Made in China

20 August 2021

Neftekhimik Nizhnekamsk 5 Kunlun Red Star 2

Remember this date. August 20, 2021. It’s the day your Dragons iced a roster comprised entirely of players eligible to represent Team China at next year’s Olympics. A flurry of signings over the past week added a host of Chinese-born players to the roster, and they formed the bulk of tonight’s line-up for an exhibition game in Neftekhimik. The team was bolstered, as usual, by a clutch of Chinese heritage players who are hoping to be available for international action in February – the likes of Luke Lockhart, the Foo brothers, Ethan Werek, Vic Bartley, Jason Fram, Mikael Tam, Colin Joe   and young goalie Paris O’Brien all took part.

But tonight’s focus was very much on our local contingent, many of whom were making their debut for the first team – or returning to the Dragons’ lair after spells in the organization’s development program.

So, who are they? The goaltending duo comprised O’Brien, a 21-year-old heritage player from Vancouver with huge potential. He joined the club as a raw 18-year-old and steadily accumulated experience in the Junior Hockey League (MHL) and the VHL before getting his chance on the first team this season. Back-up came from Han Pengfei, 30, part of Team China’s roster in its last World Championship appearance in 2019 (the pandemic, sadly, has scuppered our national team’s chances of meaningful action since then).

On defense, Zhang Pengfei, Yan Ruinan and Chen Zimeng all featured. Chen, 24, is a Beijing native with extensive junior experience in North America and international caps for China from 2019. Zhang first joined the Dragons in 2017 and has three seasons in the system playing in the MHL and VHL. He’s also represented China as a U18, U20 and full international and in 2018 achieved the rare feat of competing for his country at all three levels.

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Among the forwards we had two full lines of home-grown talent, plus Beijing born Zhong Wei, who has played the bulk of his career in the USA. Of the new signings, Ying Rudi is perhaps the best known: he scored the first ever goal by a Chinese-born player in the KHL. Today, he centered the fourth line, accompanied by Guo Jianing and Xiang Xudong. Guo was a key player for China at U18 and U20 level and also captained our juniors. Watching his progress into the adult game promises to bring plenty of excitement. Xiang, meanwhile, played two seasons in the VHL with us, but since 2018 has been with the China Golden Dragon team that took part in the Czech championship.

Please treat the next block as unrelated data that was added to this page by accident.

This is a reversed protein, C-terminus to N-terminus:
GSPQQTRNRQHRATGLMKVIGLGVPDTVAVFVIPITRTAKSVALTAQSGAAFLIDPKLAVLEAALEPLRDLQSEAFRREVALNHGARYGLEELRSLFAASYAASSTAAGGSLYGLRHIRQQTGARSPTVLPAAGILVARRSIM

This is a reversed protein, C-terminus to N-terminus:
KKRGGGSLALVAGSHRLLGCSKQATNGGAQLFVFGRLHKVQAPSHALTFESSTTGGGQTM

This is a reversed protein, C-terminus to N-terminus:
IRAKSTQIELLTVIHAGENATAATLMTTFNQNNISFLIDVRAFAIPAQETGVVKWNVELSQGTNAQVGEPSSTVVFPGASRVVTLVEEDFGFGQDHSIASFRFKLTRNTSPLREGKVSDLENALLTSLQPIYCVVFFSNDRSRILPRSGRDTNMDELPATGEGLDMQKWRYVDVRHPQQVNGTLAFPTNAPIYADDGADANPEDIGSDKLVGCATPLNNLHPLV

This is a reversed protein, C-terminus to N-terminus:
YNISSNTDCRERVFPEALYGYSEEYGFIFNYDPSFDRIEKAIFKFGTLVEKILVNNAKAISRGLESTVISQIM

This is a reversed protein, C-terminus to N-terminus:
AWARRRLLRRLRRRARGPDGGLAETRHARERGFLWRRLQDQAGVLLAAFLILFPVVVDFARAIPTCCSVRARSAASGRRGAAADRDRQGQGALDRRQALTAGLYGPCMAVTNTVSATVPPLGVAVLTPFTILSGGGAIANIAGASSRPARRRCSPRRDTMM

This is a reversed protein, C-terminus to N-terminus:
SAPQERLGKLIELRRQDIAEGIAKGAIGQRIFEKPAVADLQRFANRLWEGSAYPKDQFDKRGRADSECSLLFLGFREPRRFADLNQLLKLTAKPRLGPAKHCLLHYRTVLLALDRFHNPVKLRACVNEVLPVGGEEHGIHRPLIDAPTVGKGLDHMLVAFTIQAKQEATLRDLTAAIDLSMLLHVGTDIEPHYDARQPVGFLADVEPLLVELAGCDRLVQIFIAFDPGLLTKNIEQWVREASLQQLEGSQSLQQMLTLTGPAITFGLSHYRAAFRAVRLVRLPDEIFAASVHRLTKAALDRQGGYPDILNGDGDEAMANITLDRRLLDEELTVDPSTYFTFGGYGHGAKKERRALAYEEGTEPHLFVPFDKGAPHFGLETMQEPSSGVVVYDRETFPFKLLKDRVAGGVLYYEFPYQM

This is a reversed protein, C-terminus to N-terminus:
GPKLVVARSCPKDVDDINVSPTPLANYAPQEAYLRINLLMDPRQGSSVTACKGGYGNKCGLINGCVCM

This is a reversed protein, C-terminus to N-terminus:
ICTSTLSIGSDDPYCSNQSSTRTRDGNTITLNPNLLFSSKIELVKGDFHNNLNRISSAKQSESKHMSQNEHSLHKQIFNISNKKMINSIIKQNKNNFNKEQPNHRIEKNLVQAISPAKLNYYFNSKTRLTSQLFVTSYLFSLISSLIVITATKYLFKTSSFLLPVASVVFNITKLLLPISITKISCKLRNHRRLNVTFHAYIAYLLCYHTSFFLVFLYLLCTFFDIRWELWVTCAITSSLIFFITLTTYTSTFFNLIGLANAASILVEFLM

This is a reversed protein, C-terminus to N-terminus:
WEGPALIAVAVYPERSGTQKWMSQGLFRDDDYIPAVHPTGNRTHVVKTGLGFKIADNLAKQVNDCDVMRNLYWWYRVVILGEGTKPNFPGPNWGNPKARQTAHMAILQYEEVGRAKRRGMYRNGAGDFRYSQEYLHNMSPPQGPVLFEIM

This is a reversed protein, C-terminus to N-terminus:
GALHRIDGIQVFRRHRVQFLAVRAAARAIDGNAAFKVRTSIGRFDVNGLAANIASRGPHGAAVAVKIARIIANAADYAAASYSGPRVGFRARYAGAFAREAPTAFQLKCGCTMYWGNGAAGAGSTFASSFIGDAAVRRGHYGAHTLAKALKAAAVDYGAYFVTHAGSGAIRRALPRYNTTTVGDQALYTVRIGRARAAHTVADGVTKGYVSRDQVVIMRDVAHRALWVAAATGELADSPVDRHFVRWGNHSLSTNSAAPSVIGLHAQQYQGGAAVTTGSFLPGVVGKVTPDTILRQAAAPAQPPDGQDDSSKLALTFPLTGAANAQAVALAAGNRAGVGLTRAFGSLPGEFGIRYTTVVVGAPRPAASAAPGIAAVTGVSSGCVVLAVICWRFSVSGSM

The third line was also homemade. Zhang Zesen, 24, has 139 VHL appearances across three seasons in the KRS family and is a stalwart of China’s national team. On the other wing, power forward Zhang Cheng made his KRS debut after playing the bulk of his career to date in the Asia League. The 26-year-old began his career with Qiqihar in the domestic league and has played in seven World Championship campaigns for his country. They were centered by Yan  Juncheng, a 20-year-old dual national who captained China’s juniors in 2020 and put up an impressive 11 (5+6) points in five games in World Championship IIB.

Against a team of established KHL players, this was always going to be a big ask for a team learning its trade. However, our young Chinese team let nobody down and even enjoyed a memorable moment at the start of the third period when Yang Hu got a deft touch to a lofted feed from Zhong Wei and steered the puck beyond Yaroslav Ozolin for our first goal of the game. Later, we saw what a bit of KHL experience can do on the power play when Lockhart smashed home a pass from Ethan Werek. It wasn’t enough to overcome a hat-trick from Pavel Poryadin at the other end, but this game was always about far more than the box scores.

And the impressive thing is that there is more to come. Friday’s roster was missing several long-established dual-national players: no Brandon Yip, no Tyler Wong, no Zach Yuen, no Nicholls, Riche, Seto or Squires. That’s a lot of experience and talent in reserve to add some depth to a roster starting to take shape in advance of the greatest challenge of China’s hockey history. Remember the date … and remember the names. We’ll be hearing a lot more about them in the coming months.

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